Swaggering Boney

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X: 1 T:Freedom And Liberty. JBs.054 T:Swaggering Boney,aka. JBs.054 R:Jig B:Jas.Blackshaw MS, 1837, N.Shropshire Z:Village Music Project, T. Weatherall 2006 M:6/8 L:1/8 Q:3/8=120 A:North Shropshire F:http://www.cpartington.plus.com/Links/ShropshireMss/BLkshw(12-4-16).ABC K:G d|BGB dBd|ede d2f|gfg efg|agf g2:| |:g|fga afd|afd d2B|ded dcB|cAB c3| B2 d BGB|c2e cAc|Bcd efg|agf g2:|



SWAGGERING BONEY. AKA and see “Gee Ho Dobbin,” “How Do You Do? (1)”, "Johnny Too," “Oddington,” "Old Frog Dance (The)," "Rummer (The)," "Travel by Steam." English, Morris Dance Tune (6/8 time). G Major. Standard tuning (fiddle). AABBB (x4), AACCC (x4), AA. The morris dance version was collected from the village of Longborough, Gloucestershire, in England's Cotswolds, but "the tune was apparently popular all over England, as a number of different songs were written to it" (Williamson, 1976). The title refers to Napoleon Bonaparte (1769-1821), dating this version of the tune from the late 1700's to early 1800's. As Steve Winick points out, Bonaparte was "a frequent character in English and Irish folklore [who is] often the hero in Irish songs and the villain in English ones[1]. However, the melody is considerably older than the French emperor, as it was printed by London publisher John Playford in his Dancing Master, 7th Edition (1666) as "Rummer (The)," which was also entered by Northumbrian musician Henry Atkinson into his c. 1694 music manuscript. The melody also was printed in one of London publisher John Walsh's early 18th century volumes (see alternate titles).

The tune was used as the vehicle for morris dancing under the titles "Swaggering Boney" (Longborough, Cheltenham), "Old Frog Dance (The)" or "The Frog Hop" (Oddington), and "How Do You Do? (1)" (Sherborne). The 'Frog' titles are presumable references to Napoleon as well. "Swaggering Boney" was collected from Henry "Harry" Taylor, who was aged 68 in 1910, and who was the leader of the Longborough morris, although the last time he had danced with the side was at the jubilee of 1887. While Taylor might have played the fiddle at one time, the tune was transcribed by Cecil Sharpe from his singing.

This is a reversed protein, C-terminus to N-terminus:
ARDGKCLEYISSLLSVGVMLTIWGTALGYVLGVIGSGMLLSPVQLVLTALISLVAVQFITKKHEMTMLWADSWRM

A street broadside was published, probably in the early 19th century, entitled "Swaggerin Boney" [Roud Number: V3183], beginning with a common ballad opening line: "Come all ye bold Britons, I pray lend an ear." The melody has been used as the vehicle for several songs as well; see, for example, "Harry the Tailor"[2] and "Coggleton Bear"[3].

See also O’Neill’s similar “Old Leather Breeches (1).”


Additional notes



Printed sources : - Bacon (The Morris Ring), 1974; p. 256. Mallinson (Mally’s Cotswold Morris Book), 1976; No. 12, p. 12. Williamson (English, Welsh, Scottish and Irish Fiddle Tunes), 1976; p. 21.

Recorded sources : - Rounder 3031, Martin Carthy - "Because It's There" (1979). Martin Carthy - "The Collection" (1993). Talking Elephant Records TECD062, Ashley Hutchings - "Great Grandson of Morris On" (2004)

See also listing at :
See Cecil Sharpe's manuscript containing his transcription of Harry Taylor's melody [1]
See Sharpe's ms. of fiddler William Hathaway's (Cheltenham, Goucestershire) version, 1907 [2]
Hear Longborough musician William Kimber's (1872-1961) melodeon version [3]



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  1. Steve Winick, liner notes to Martin Carthy's "The Collection" (1993).
  2. Peter Kennedy, Folksongs of Britain & Ireland, Shirmir Books, New York, 1975, No. 131, p. 307.
  3. Written by John Tams c. 1970's, recorded by John Roberts & Tony Barrand - "Live at Holsteins! (Eat Bertha's Mussels)", Front Hall Records FHR-031, 1983.